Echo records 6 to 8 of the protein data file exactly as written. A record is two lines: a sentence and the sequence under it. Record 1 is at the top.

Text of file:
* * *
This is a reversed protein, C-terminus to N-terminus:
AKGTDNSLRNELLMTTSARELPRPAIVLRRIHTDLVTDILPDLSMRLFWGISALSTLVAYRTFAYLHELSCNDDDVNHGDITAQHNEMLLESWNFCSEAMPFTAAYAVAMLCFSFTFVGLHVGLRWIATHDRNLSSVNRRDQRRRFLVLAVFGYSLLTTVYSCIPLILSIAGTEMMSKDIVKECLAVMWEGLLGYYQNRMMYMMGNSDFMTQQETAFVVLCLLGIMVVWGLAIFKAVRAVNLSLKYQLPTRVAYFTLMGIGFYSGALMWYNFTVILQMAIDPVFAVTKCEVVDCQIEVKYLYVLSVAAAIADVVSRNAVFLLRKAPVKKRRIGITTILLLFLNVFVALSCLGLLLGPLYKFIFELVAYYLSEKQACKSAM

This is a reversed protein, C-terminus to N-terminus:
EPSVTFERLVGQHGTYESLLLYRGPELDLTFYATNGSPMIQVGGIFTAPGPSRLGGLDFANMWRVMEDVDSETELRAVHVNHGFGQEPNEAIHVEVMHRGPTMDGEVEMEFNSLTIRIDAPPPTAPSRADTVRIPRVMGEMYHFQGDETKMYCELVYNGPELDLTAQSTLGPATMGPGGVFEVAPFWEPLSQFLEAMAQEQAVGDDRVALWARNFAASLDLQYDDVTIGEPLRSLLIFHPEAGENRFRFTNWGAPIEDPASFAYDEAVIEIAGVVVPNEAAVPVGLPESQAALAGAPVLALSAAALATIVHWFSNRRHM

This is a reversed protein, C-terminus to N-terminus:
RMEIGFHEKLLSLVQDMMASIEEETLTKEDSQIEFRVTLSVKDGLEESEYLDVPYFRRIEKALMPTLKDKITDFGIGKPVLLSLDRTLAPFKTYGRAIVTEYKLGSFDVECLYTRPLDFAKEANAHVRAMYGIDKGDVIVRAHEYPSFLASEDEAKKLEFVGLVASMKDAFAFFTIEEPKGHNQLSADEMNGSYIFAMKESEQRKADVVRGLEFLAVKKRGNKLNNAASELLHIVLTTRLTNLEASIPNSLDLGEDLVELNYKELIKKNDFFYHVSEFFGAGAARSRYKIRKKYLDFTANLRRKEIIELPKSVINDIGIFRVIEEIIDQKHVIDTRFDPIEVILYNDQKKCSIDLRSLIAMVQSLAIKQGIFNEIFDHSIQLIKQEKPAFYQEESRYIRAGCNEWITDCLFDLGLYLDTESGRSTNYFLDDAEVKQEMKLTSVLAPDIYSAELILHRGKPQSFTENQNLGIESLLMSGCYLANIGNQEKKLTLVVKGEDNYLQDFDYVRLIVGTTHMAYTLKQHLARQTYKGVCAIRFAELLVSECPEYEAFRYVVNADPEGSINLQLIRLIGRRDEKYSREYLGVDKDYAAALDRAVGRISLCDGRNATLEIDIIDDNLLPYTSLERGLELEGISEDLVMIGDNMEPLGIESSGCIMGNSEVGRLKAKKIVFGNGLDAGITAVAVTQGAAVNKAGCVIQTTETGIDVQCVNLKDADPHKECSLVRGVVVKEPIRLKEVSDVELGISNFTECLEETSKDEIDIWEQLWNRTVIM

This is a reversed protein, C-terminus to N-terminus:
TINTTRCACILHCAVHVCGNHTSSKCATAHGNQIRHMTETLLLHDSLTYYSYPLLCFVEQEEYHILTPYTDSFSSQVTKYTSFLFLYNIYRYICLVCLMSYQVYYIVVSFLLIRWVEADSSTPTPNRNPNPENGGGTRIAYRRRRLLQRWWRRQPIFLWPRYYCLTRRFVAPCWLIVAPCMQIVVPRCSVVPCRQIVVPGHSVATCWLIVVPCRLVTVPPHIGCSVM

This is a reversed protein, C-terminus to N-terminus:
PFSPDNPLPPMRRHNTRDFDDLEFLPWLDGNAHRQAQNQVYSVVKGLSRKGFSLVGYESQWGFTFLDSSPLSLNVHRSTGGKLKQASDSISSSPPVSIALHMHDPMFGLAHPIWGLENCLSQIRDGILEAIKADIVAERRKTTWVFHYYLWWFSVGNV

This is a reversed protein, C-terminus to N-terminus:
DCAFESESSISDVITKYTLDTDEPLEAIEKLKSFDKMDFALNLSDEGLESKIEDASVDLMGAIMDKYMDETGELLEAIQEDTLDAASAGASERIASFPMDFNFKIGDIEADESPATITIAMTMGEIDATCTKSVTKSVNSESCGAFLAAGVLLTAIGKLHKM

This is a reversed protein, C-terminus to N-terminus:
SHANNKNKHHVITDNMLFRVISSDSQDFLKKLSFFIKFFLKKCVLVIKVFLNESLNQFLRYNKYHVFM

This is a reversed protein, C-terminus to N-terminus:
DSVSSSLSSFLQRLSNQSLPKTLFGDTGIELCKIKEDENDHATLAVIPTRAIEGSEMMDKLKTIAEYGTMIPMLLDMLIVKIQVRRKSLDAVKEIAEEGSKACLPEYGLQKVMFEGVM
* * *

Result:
This is a reversed protein, C-terminus to N-terminus:
DCAFESESSISDVITKYTLDTDEPLEAIEKLKSFDKMDFALNLSDEGLESKIEDASVDLMGAIMDKYMDETGELLEAIQEDTLDAASAGASERIASFPMDFNFKIGDIEADESPATITIAMTMGEIDATCTKSVTKSVNSESCGAFLAAGVLLTAIGKLHKM

This is a reversed protein, C-terminus to N-terminus:
SHANNKNKHHVITDNMLFRVISSDSQDFLKKLSFFIKFFLKKCVLVIKVFLNESLNQFLRYNKYHVFM

This is a reversed protein, C-terminus to N-terminus:
DSVSSSLSSFLQRLSNQSLPKTLFGDTGIELCKIKEDENDHATLAVIPTRAIEGSEMMDKLKTIAEYGTMIPMLLDMLIVKIQVRRKSLDAVKEIAEEGSKACLPEYGLQKVMFEGVM